New Yorkers slam Trump Muslim travel ban’s partial return

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NEW YORK, June 30 (APP): Hundreds of people gathered in New York City’s Union Square on Thursday to protest against the partial return of US President Donald Trump’s travel ban which centered on citizens from six Muslim-majority countries.
“The use of national security as the rationale for implementing the
Muslim ban is quite comical, to say the least,” Murad Awadeh of the New York Immigration Coalition said, as the ban went into effect Thursday evening.
Meanwhile, the US State Department announced new criteria for visa
applicants from the six nations — Iran, Syria, Sudan, Somalia, Libya and Yemen. Their citizens
would be given an American visa only if they have a “close” family
or business ties there.
The State Department defines a close family member as a parent, child,
spouse, sibling, adult son or daughter, or son or daughter-in-law.
Business and professional ties are also accepted.
But the State Department said they must be “formal, documented and
formed in the ordinary course rather than for the purpose of evading” the president’s executive order.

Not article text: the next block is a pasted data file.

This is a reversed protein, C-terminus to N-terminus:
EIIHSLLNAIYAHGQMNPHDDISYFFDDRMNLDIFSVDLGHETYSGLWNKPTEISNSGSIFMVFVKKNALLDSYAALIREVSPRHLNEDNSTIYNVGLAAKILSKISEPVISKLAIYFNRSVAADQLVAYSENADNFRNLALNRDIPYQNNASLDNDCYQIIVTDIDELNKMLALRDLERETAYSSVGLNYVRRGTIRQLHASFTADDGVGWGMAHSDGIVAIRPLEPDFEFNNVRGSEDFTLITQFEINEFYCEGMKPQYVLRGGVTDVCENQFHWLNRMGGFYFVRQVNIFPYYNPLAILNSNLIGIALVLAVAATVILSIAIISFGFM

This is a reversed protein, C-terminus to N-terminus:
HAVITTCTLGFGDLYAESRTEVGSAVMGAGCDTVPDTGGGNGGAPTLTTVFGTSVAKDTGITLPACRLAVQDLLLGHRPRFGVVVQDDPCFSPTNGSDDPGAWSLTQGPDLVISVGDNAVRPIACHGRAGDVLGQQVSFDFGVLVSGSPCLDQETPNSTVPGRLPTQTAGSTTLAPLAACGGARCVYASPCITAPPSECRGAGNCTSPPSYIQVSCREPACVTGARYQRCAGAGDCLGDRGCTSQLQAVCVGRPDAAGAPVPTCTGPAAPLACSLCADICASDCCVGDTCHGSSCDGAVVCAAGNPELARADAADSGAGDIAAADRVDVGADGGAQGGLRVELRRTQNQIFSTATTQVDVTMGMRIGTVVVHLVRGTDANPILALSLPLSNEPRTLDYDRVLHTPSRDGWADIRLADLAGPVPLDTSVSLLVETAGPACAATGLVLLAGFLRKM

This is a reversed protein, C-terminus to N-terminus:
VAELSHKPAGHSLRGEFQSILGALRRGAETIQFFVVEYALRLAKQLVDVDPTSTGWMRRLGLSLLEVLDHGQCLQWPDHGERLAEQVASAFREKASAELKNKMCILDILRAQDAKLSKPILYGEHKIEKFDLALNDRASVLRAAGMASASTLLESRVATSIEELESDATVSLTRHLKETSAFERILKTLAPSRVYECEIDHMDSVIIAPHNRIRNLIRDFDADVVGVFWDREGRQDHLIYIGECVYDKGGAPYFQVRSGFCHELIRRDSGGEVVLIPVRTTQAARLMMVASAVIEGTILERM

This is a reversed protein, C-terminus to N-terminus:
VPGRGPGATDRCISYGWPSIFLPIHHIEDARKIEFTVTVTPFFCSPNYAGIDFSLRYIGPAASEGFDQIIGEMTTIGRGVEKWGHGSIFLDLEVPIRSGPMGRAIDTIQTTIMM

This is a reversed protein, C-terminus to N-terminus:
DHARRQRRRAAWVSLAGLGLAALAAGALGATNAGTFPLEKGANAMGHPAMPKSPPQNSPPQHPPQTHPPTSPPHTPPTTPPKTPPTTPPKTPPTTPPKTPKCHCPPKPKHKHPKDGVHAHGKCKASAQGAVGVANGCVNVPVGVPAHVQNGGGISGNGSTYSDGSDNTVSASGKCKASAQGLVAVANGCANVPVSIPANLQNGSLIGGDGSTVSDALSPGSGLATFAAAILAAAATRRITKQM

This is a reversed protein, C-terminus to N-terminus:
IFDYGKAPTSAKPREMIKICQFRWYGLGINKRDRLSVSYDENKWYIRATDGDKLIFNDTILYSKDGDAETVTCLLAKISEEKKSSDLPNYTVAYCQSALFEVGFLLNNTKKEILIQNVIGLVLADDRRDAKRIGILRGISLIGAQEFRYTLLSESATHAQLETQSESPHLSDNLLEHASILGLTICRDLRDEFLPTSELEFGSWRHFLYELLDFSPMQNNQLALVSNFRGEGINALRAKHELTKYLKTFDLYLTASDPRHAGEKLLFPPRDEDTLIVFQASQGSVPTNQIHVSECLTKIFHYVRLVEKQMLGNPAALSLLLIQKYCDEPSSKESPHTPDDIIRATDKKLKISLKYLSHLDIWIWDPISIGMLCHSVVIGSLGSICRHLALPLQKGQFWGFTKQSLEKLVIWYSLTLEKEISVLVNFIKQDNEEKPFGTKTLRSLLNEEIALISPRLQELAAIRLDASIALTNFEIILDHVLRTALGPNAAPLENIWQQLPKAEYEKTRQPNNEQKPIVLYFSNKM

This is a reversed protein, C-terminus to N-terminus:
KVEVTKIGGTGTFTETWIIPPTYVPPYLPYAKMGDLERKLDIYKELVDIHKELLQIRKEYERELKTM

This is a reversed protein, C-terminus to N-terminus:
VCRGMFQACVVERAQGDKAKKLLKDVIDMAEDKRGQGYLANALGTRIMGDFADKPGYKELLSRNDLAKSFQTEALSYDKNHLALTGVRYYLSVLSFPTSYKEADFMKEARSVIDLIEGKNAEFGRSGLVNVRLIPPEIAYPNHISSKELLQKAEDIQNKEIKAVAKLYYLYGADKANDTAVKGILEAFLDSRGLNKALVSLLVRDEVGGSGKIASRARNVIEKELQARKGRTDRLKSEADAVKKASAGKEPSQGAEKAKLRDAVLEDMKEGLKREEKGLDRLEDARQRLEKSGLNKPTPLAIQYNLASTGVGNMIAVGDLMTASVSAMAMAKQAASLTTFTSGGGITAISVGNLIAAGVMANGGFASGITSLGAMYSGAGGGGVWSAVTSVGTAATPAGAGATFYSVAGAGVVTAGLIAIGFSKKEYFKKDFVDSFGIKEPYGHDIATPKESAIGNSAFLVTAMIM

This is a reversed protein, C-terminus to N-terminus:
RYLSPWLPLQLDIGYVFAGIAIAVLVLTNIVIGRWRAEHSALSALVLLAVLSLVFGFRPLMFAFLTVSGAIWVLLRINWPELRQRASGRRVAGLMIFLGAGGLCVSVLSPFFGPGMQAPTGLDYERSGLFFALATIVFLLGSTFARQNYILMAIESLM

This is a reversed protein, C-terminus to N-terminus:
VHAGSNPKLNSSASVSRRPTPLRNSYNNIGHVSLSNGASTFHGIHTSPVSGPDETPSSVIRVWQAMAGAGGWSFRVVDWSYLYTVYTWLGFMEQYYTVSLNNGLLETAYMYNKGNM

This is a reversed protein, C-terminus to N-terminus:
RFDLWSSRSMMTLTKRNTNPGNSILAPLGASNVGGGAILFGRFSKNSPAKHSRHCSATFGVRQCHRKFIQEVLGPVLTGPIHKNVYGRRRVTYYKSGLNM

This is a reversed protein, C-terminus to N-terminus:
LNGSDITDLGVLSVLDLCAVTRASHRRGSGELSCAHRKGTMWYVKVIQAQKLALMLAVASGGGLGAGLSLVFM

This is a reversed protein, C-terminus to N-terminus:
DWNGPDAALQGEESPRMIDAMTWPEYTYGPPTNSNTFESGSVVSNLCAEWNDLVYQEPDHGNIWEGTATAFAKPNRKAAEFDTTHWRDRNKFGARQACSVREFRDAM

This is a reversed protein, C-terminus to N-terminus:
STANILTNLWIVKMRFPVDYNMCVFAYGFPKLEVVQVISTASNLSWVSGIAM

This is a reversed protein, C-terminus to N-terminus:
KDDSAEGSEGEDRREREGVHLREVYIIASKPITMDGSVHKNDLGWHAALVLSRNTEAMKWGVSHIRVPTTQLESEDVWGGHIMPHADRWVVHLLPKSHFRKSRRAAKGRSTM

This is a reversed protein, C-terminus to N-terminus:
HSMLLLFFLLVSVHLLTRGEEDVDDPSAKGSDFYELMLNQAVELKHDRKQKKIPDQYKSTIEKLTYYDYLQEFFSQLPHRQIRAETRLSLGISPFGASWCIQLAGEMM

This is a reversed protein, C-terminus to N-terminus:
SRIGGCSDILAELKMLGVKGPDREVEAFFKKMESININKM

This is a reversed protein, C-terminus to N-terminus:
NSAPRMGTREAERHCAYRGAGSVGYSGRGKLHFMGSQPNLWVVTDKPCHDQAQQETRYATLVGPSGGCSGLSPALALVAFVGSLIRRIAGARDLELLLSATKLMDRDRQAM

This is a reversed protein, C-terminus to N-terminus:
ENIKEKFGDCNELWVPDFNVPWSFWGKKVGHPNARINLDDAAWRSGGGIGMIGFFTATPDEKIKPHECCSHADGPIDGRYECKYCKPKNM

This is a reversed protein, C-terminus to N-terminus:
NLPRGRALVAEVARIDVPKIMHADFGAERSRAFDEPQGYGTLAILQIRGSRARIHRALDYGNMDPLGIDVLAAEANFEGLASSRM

A grandparent, grandchild, aunt, uncle, niece, nephew, cousin, or a
fiance from the six countries do not qualify for a visa.
Officials said visas already issued will not be revoked.
The ban took effect on Thursday just days after the Supreme Court
partially restored Trump’s amended executive order.
The high court will hear arguments in the case this fall.
Thursday’s Union Square rally was organized by the coalition and other
advocacy groups.
Speakers at rally said the travel ban goes against American values, and
is not the answer to make the country safer.
The demonstration was one of many protests expected in response to the
ban.
“Donald Trump does not get to decide who is family or what is love,” New
York City protest organizers said in a statement on Facebook.
“It’s up to us now to fight back against this latest attack and stand up
for the values that truly make America great: opportunity and justice for all,” they added.
“The president is supposed to protect American families, not rip them
apart,” Shayan Modarres, a lawyer with the National Iranian American Council said in a statement.
The state of Hawaii has asked a federal judge for clarification
regarding the Supreme Court ruling, arguing that the administration has interpreted the court’s decision too narrowly.
Trump’s first travel ban caused much confusion in January with visa
holders being kept off flights or barred entry on arrival in the US.
Lower courts blocked that initial directive and, in March, the president
issued a revised order intended to overcome legal hurdles.
However, the revised order was also blocked by federal judges in the
states of Hawaii and Maryland and upheld by the 4th US Circuit Court of Appeals in Richmond, Virginia.
The Supreme Court on Monday narrowed the scope of lower court rulings
and agreed to hear the administration’s appeal in these cases.